Envoy Hopes to Put Africa on the Map for Business Students
Jan. 31, 2012
International Management Society vice president Pichan (Pop) Kanjanakantorn (left) exchanges business cards with Zambian Ambassador Sheila Siwela.
Extolling the virtues of her home continent and her home country, the Zambian ambassador to the U.S. recently exhorted a largely student audience at UT Dallas to “think of Africa as your next employer.”
“This is the continent people are calling the next frontier,” Ambassador Sheila Siwela told listeners who had come to the Naveen Jindal School of Management to hear her speak on the business outlook in Africa. “There’s more to it than the Lion King and Tarzan.”
In fact, JSOM Professor Habte Waldu said in introductory remarks, 23 of Africa’s 54 nations have recorded “economic growth of 7 percent to double digits” in recent years, but “the economic crisis elsewhere in the world overshadowed this.”
Adviser to the International Management Society, a JSOM-based student organization, Woldu introduced the ambassador on behalf of the society. The group brought the ambassador to campus Jan. 25 with the help of DFW African Chamber of Commerce President Sanmi Akinmulero.
Woldu, a native of Ethiopia, told the audience that Zambia is the country other African nations see as “a shining star, a symbol of freedom” known for its “peaceful people.”
Habte Woldu (left) and Zambian Ambassador Sheila Siwela.
Siwela, a career diplomat who has been U.S. ambassador since 2010, explained Zambia is often cited as a model for democracy. After gaining independence from Great Britain in 1964, she said, Zambia became a center for helping neighboring countries, such as Angola, Mozambique and Zimbabwe, gain their freedom.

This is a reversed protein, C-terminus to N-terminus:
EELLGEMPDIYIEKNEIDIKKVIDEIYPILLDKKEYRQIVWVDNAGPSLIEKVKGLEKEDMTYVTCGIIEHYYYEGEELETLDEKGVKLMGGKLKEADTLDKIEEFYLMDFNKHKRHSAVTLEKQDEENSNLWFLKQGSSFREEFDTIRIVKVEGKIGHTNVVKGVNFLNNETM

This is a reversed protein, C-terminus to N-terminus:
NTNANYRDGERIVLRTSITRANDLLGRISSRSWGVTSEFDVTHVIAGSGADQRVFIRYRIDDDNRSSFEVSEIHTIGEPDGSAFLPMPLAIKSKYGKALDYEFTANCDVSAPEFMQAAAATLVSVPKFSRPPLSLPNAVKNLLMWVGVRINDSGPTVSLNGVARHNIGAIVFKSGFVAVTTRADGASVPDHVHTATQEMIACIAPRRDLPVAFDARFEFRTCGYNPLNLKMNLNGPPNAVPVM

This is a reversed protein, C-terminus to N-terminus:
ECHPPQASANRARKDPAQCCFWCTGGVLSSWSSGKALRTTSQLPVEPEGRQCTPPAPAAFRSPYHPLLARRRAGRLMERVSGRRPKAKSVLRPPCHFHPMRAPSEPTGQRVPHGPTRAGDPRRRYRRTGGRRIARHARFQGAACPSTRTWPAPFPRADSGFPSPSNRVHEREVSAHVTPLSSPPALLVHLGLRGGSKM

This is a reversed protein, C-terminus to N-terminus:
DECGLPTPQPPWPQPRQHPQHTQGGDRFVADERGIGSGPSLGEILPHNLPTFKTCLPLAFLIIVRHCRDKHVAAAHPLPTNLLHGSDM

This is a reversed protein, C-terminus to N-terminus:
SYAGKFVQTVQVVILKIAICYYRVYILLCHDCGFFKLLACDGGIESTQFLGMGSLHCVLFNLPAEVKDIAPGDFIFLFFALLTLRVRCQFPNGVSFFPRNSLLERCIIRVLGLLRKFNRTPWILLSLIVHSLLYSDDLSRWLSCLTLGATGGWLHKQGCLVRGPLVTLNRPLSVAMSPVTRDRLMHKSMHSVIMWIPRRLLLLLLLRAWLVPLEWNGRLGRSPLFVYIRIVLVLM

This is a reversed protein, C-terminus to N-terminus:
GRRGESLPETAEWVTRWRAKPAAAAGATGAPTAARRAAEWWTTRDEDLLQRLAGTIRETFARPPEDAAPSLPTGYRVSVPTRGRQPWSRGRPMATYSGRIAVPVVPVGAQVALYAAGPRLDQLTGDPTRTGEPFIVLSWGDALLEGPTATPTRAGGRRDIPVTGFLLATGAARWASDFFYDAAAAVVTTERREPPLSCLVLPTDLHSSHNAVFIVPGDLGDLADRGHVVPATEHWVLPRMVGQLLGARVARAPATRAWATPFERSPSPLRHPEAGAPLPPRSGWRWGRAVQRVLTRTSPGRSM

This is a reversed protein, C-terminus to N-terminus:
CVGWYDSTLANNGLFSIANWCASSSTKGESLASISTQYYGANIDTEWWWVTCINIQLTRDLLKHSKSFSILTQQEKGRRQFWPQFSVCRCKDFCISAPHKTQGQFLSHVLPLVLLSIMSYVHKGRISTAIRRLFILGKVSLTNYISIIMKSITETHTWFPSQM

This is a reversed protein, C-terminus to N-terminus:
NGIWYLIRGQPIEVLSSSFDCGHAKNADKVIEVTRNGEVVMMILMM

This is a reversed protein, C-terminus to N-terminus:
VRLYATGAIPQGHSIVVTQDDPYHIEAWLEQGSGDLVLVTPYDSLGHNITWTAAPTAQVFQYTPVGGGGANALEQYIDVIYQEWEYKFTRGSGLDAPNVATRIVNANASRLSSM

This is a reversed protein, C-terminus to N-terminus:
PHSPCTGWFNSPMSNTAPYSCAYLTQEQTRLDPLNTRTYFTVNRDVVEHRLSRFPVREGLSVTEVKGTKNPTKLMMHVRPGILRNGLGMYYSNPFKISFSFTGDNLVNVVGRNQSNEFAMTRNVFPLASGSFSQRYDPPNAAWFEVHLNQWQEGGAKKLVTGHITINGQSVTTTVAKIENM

Although Zambia operated as a one-party democracy until 1991, the two decades since have ushered in a multiparty democracy and a new constitution.
In the early days of democracy, the state controlled Zambia’s economy, Siwela said. “The government got into the business of business.”
But the 1990’s also marked the beginning of Zambia’s free-market economy. Today, she said, 99 percent of companies there have been privatized. “The job of the government now is just to set the rules of the game.”
The world’s No. 3 producer of copper, Zambia also promotes its agribusiness potential — “Seventy percent of the land is virgin,” Siwela said, with plenty of water resources — and tourism.
Victoria Falls, a famous tourist attraction named by Scottish explorer David Livingston, lies between Zambia and Zimbabwe. The falls, combined with abundant, “world-class” wildlife and the unspoiled wilderness make Zambia a great tourist destination, Siwela said. “Hospitality is Zambia’s brand. We love visitors.”
Her homeland’s positive selling points also include a youthful population and high education rates, she said.
But Woldu, director of JSOM’s Global Business and International Management Studies programs, later commented that Africa has not done a good job of offering its highly educated citizenry enough incentives to stay in their homelands.
This diaspora issue — the scattering of educated Africans away from the continent — will be addressed in a new U.S.-Africa initiative launching in April, Siwela said. “Zambia needs the diaspora, and the diaspora needs Zambia,” she said.
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